As you may be aware, New York City Off-Track Betting (NYCOTB) is in the process of working with the NYCOTB Creditors Committee on the development of another reorganization plan, which we understand will be presented to the New York State Legislature, shortly.
We are grateful to the CEO of NYCOTB, Gregory Rayburn for providing us with a general briefing on the outline of the plan earlier this week, but based on that briefing we have some very serious, immediate concerns that we want to share with you.
Furthermore, subsequent to our conversation with Mr. Rayburn, we were able to review a written summary of NYCOTB’s proposal that contained several proposed legal provisions -- which was new information -- clearly designed to prevent the harness horsemen from securing the legislatively mandated funds owed us, and otherwise undermining the legislative protections that have led to the renaissance of New York harness racing and breeding (which is once again the best in the world).
While we obviously recognize that the exact parameters of many of these issues and specific legislative language are still pending, based on the severe negative impacts many of these proposals would have on the harness racing industry -- as well as the fact that the most direct proposed assault on our legal and financial claims was never even shared with us -- we thought it was important for you and your fellow New York legislators to understand the seriousness and urgency of this situation.
1. The overall plan is nothing less than a clear attack on the future viability of New York’s racing, breeding and agriculture industries
First and foremost, it needs to be pointed out that the harness horsemen and breeders -- who have a substantial interest in the debts indisputably owed by NYCOTB -- have been excluded from the development of this proposal and simply have not been at the negotiating table. Accordingly, the racing industry interests of the horsemen and breeders are nowhere to be found, and a handful of wealthy racetrack owners, comprising the majority of the “Creditors Committee,” are using this vehicle to advance their own non-racing-related interests. These interests are not representative of “the racing industry.” In fact, many of the items apparently now on the table between NYCOTB and the track owners -- ranging from forgiving legislatively mandated payments owed to horsemen and breeders, reducing future commissions paid for racing and even a shameful proposed reduction in race days at New York harness tracks -- will have immediate and negative impacts on employment in our rapidly recovering harness industry. Furthermore,since many of the issues we understand are now on the negotiating table are related solely to increasing profits to track owners from the video lottery terminals and have absolutely no connection to racing, one must question why they are even being considered as part of a supposed racing-related OTB bailout.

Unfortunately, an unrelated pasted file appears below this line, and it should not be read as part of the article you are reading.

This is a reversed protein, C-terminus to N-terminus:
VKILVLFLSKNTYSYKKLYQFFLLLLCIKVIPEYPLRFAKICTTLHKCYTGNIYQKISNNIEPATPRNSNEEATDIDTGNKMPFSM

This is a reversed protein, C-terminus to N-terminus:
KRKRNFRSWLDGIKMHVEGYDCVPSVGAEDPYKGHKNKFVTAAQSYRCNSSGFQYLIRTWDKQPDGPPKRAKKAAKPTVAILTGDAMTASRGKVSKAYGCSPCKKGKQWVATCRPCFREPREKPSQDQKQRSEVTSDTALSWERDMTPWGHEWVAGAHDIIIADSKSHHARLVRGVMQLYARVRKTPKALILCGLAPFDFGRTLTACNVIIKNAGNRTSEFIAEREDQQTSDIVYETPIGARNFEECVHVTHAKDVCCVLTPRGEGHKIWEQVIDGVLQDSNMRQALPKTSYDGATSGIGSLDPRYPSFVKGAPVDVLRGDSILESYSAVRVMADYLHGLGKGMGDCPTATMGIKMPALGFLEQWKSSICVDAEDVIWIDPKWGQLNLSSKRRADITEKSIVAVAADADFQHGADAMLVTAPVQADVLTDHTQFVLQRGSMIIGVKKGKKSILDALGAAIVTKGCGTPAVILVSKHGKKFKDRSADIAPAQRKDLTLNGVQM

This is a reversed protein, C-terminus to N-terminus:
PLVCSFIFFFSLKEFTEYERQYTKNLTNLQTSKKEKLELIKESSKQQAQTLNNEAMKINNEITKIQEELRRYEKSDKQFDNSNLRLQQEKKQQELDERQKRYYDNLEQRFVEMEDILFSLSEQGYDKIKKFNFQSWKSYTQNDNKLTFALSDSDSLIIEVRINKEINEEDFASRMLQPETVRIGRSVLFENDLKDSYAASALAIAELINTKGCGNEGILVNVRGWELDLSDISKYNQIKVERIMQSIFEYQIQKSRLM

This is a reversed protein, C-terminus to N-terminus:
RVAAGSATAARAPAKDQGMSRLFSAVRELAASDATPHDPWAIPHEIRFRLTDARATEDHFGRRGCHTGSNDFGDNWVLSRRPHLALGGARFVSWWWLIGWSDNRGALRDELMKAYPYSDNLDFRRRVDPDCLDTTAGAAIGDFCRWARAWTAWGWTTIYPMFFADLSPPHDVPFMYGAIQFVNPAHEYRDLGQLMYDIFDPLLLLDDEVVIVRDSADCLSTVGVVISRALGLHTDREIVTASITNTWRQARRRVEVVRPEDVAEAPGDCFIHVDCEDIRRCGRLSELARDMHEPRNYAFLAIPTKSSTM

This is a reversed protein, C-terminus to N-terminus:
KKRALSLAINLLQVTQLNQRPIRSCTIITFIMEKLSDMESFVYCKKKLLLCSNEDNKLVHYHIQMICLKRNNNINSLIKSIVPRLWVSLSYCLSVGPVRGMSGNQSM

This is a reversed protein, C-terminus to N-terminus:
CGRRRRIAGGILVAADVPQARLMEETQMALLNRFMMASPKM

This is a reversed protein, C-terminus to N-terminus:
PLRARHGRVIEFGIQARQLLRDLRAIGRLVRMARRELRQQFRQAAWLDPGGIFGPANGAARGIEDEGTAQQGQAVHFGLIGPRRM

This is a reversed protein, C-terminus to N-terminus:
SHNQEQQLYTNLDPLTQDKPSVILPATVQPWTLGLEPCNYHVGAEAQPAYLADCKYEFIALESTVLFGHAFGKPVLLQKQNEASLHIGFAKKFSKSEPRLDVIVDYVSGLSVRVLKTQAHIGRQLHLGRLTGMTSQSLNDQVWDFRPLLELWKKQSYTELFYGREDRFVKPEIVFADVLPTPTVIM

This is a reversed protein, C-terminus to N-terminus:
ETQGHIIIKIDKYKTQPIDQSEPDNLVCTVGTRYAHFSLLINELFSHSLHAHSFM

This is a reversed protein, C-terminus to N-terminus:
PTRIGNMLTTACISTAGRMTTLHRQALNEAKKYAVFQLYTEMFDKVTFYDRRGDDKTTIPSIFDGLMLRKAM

NOTE: It is also important to note that these changes to the VLT/lottery law would have significant, non-racing-related financial benefits for all statewide tracks, including those with absolutely no financial stake in the NYCOTB restructuring at all! It is, therefore, especially outrageous that VLT-specific benefits for tracks with no direct stake in the outcome of the NYCOTB bankruptcy are even on the table.
2. Proposed transfer of wagering platforms from NYCOTB to tracks not only has no protections for horsemen, breeders or the harness industry, but has provisions directly and proactively assaulting our interests
New York’s race tracks and horsemen and breeders are currently owed millions by NYCOTB, and the plan on the table proposes transferring NYCOTB’s phone and internet account wagering platforms to a new track-controlled entity in exchange for forgiving this debt and eliminating statutory payments to the industry moving forward. However, it should be noted that more than half of the estimated $22 million debt -- over $11 million (52 percent) in the case of Yonkers Raceway alone -- is actually owed to the horsemen, yet the horsemen would have absolutely no ownership interest in the entity nor any role in this new entity’s governance. It is outrageous that the tracks have apparently “signed off” on swapping NYCOTB’s debts to the horsemen and breeders for an account wagering system, when it is not even the track’s own money they are forgiving. (And it should be noted that this account wagering system would be wholly controlled by the racino owners, who could then sell it off at their own discretion or even just allow it to become worthless through design or benign neglect. This could result in an entity with no compelling interest in promoting or displaying New York’s harness product.)